Cllr Stephanos Ioannou is a councillor in Enfield. He is studying Public Policy at King’s College London.
Forget which side of the argument you reside on… now is the time to start asking yourself what impact Brexit will have financially on local authorities.
Everyone has seemed to have been caught up in the national funding problems post-Brexit. Whilst the NHS, national infrastructure, policing and all other major services are important, why haven’t we spared a serious thought for the impact on local authorities? People have forgotten about the importance of maintained pavements, keeping our areas clean, and the need for improving local services.
It is likely that most council leaders across the UK believe Brexit will damage their local economies, putting them under greater pressure to push up council taxes and cut more services. In a survey last year by the Local Government Network, only 12 per cent of 185 respondents believed it would have a positive impact on their economies, while 26 per cent felt the impact of leaving the EU would be neutral. Thus a majority believe that council services and funding will suffer due to the impact of Brexit.
It’s hard enough for us councillors to fight for funding in our wards, and even more difficult when the budget is being reduced and efficiencies are being made. In light of these problems, logically, we must be prepared for the issues ahead.
The first problem we must tackle is the funding-match by UK government to replace prior funding from the EU. This according to the Local Government Association amounts to around £8.4bn, and government are yet to confirm they will step in on this. But why so important? To put it into perspective, structural funds have become increasingly important to local governments around the UK as central government has reduced their funding. Councils have used EU funds to help new business start-ups, create thousands of new jobs, roll out broadband, and build new roads and bridges. Although government has promised to honour all agreements made for EU funded projects before we leave, this does not go far enough, and I’m sure many councillors would feel more assured with a long-term commitment to at least match funding.
Local authorities have also greatly benefitted from Foreign Direct Investment (FDI) from the EU, which concerns the establishment of businesses or acquisition of business assets by foreign investors. Under current estimates, nearly half of the FDI stock in the UK originates from the EU, while many European firms that have operations within the UK pay substantial sums to local authorities via business rates. FDI also brings other benefits to regions within the UK, including increased productivity, increased wages, employment opportunities, and new technologies.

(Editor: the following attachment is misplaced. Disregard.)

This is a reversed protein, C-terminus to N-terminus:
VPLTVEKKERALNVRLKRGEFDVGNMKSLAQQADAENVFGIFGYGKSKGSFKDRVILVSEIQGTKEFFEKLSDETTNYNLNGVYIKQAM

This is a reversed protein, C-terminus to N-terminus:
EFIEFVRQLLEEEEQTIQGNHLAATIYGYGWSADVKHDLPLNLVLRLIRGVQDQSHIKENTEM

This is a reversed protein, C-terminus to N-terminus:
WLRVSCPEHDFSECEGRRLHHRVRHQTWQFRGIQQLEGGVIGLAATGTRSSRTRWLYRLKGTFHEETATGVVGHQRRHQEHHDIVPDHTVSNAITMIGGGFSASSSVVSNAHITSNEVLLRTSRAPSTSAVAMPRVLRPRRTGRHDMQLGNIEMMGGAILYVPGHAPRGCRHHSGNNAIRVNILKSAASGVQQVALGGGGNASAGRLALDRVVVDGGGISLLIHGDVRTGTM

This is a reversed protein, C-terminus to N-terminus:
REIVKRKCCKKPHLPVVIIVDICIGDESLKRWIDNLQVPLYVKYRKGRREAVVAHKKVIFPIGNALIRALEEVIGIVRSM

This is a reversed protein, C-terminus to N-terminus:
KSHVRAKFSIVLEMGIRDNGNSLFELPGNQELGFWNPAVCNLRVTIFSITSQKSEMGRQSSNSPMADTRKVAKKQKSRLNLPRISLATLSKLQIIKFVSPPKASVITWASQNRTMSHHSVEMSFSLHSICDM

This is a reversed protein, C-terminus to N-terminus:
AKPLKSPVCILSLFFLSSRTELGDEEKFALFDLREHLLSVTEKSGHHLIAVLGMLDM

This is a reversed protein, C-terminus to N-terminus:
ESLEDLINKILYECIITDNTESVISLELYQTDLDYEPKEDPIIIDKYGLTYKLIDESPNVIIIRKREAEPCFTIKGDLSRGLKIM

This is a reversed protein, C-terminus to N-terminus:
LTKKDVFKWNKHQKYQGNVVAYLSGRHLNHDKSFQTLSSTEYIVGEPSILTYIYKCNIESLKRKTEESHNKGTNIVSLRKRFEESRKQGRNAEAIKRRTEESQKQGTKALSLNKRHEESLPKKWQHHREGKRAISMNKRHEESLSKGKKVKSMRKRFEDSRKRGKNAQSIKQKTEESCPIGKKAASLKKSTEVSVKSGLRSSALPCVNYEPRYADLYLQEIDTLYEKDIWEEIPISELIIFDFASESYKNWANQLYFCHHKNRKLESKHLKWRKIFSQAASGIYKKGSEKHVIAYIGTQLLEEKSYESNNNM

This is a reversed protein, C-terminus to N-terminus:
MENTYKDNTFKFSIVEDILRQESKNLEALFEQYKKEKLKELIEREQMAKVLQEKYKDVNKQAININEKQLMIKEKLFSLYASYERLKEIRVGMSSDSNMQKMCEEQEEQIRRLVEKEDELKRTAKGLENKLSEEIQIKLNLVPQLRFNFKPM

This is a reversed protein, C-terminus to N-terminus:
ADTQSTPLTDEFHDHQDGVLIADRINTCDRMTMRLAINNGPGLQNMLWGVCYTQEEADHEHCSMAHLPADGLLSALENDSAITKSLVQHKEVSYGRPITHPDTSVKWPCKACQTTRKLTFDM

After Brexit, there is a good possibility that European firms will be deterred from investing in the UK. The UK could be perceived as more isolated and less open to foreign investment. This development will be worsened when the UK leaves the Single European Market. In the face of this future uncertainty, local councils in conjunction with Local Enterprise Partnerships will have to double their efforts to attract and support businesses from the EU. This may require re-evaluating policies and tools to attract international businesses. This point is especially important considering the proposed changes to business rates. Under current plans, local government is to become more economically ‘self-sufficient’, with the government planning to terminate local authorities’ Revenue Support Grant by 2020 and implement 100 per cent business rates retention. This will mean that local councils will directly rely on the business rates from local businesses.
There is the prospect of increased council borrowing in order to increase investment spending, and to continue to provide services to the current levels at which they operate. I’m confident in saying that no Conservative would want to jeopardise their council’s financial discipline, and break the ethos of ‘value for money’ by being led to the temptation of increased borrowing.
We need to lobby the Government for reassurances of our local authority funding, and that it must match current EU funding. That way we have the ability to continue to provide for our local communities, and look forward to a less bureaucratic and more organised local authority funding structure. We must also look for new markets, and reach out beyond the EU, so that we secure long-term funding and investment in our communities that generate the vital income.
We must remain committed to financial discipline and not let the temptation of increased spending dominate us should Brexit give a hit to local coffers.
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